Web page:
German discounter Aldi pledges to pay all UK staff above National Living Wage

Kasmira Jefford
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Aldi is the latest food retailer to commit to pay higher wages (Source: Getty)

Aldi has set out to trump its supermarket rivals on pay by announcing today that it will pay all UK staff "significantly" above the living wage.

The discount food retailer said all UK employees will be paid at least £8.40 an hour, and £9.45 in London from February 2016.

This is ahead of the government’s national living wage of £7.20 an hour and the new higher rate of £8.20 per hour expected to be brought in by the Living Wage Foundation next month.

The company said it already pays all store assistants at least £8.15 an hour and over £9 per hour on average.

The new rate therefore represents an increase of over three per cent on the entry-level pay for store assistants and almost 16 per cent for stock assistants and caretakers, who will benefit most from the new rate.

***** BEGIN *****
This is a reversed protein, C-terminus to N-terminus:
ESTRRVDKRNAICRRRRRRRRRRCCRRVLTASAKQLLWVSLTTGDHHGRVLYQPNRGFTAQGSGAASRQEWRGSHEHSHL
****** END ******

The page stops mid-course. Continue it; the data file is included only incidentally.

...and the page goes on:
Matthew Barnes, Aldi’s chief executive for UK & Ireland, said: “Just as Aldi won’t be beaten on the low prices of our products, we are also committed to offering the best pay and benefits in the industry.

“The success of Aldi in the UK and Ireland has been driven by the commitment, hard work and ambition of our employees and we will continue to maintain our leading position on pay.”

The move comes after Lidl introduced a higher rate of £8.20 per hour and £9.35 per hour for Londoners last month. Morrisons has also agreed to adopt a new hourly rate of £8.20 from March next year while Sainsbury’s introduced a new higher wage of £7.36 at the start of last month.

Tesco has said that it already pays staff above George Osborne's £7.20 national living wage coming into force next April and argues that extra staff benefits already brought its hourly rate closer to £9.

Aldi has been expanding rapidly in the UK announced plans this summer to hire 8,000 more staff and open 130 new stores as part of a £600m UK expansion. The supermarket is aiming to increase its UK workforce to 35,000 and have 1,000 stores by 2022.

After a slowdown earlier in the year, the Aldi and Lidl have once again picked up growth, piling pressure on the traditional retailers, after data from Kantar last week showed sales rose by over 17 per cent in the past three months.

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